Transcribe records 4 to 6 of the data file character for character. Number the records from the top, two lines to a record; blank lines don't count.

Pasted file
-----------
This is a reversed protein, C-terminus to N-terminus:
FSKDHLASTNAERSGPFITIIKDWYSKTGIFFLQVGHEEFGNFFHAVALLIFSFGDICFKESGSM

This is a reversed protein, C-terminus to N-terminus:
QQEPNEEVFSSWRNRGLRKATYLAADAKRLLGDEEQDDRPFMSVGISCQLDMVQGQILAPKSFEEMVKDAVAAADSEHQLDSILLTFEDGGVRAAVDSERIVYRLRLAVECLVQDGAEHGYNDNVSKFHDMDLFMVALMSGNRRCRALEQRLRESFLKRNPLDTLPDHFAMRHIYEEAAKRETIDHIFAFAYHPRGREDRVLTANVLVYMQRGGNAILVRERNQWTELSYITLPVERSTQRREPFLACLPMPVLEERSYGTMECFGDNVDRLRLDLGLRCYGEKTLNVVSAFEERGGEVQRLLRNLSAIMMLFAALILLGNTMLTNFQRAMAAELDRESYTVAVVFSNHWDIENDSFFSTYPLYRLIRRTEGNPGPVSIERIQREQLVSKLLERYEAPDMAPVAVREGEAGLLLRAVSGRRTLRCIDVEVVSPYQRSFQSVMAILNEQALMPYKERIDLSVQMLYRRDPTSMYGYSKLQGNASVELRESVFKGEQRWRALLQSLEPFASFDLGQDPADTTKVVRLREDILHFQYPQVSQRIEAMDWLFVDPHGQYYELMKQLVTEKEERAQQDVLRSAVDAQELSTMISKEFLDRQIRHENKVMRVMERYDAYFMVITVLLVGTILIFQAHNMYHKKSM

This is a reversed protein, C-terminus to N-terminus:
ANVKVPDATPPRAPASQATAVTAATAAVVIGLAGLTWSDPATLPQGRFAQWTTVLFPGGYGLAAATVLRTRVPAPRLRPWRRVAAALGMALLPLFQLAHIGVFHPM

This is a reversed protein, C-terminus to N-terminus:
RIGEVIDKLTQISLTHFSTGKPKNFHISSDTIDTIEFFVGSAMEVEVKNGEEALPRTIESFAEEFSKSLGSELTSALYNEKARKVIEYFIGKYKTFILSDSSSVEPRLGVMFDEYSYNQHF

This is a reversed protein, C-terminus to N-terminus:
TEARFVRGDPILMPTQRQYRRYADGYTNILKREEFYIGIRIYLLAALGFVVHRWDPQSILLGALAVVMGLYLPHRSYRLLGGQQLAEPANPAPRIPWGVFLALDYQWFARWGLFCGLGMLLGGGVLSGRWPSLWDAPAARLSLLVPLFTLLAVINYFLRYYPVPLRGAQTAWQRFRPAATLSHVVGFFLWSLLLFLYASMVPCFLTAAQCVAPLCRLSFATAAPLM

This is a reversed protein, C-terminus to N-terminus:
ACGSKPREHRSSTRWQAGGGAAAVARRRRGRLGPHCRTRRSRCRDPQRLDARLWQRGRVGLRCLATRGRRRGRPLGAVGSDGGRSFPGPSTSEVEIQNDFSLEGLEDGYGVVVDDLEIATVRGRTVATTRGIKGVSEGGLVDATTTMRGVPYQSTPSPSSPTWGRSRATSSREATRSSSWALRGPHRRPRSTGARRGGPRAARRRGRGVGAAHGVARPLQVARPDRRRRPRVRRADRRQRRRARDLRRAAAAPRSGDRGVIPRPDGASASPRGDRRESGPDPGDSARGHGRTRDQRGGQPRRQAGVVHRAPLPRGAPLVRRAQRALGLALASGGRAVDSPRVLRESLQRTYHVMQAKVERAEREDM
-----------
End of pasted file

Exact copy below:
This is a reversed protein, C-terminus to N-terminus:
RIGEVIDKLTQISLTHFSTGKPKNFHISSDTIDTIEFFVGSAMEVEVKNGEEALPRTIESFAEEFSKSLGSELTSALYNEKARKVIEYFIGKYKTFILSDSSSVEPRLGVMFDEYSYNQHF

This is a reversed protein, C-terminus to N-terminus:
TEARFVRGDPILMPTQRQYRRYADGYTNILKREEFYIGIRIYLLAALGFVVHRWDPQSILLGALAVVMGLYLPHRSYRLLGGQQLAEPANPAPRIPWGVFLALDYQWFARWGLFCGLGMLLGGGVLSGRWPSLWDAPAARLSLLVPLFTLLAVINYFLRYYPVPLRGAQTAWQRFRPAATLSHVVGFFLWSLLLFLYASMVPCFLTAAQCVAPLCRLSFATAAPLM

This is a reversed protein, C-terminus to N-terminus:
ACGSKPREHRSSTRWQAGGGAAAVARRRRGRLGPHCRTRRSRCRDPQRLDARLWQRGRVGLRCLATRGRRRGRPLGAVGSDGGRSFPGPSTSEVEIQNDFSLEGLEDGYGVVVDDLEIATVRGRTVATTRGIKGVSEGGLVDATTTMRGVPYQSTPSPSSPTWGRSRATSSREATRSSSWALRGPHRRPRSTGARRGGPRAARRRGRGVGAAHGVARPLQVARPDRRRRPRVRRADRRQRRRARDLRRAAAAPRSGDRGVIPRPDGASASPRGDRRESGPDPGDSARGHGRTRDQRGGQPRRQAGVVHRAPLPRGAPLVRRAQRALGLALASGGRAVDSPRVLRESLQRTYHVMQAKVERAEREDM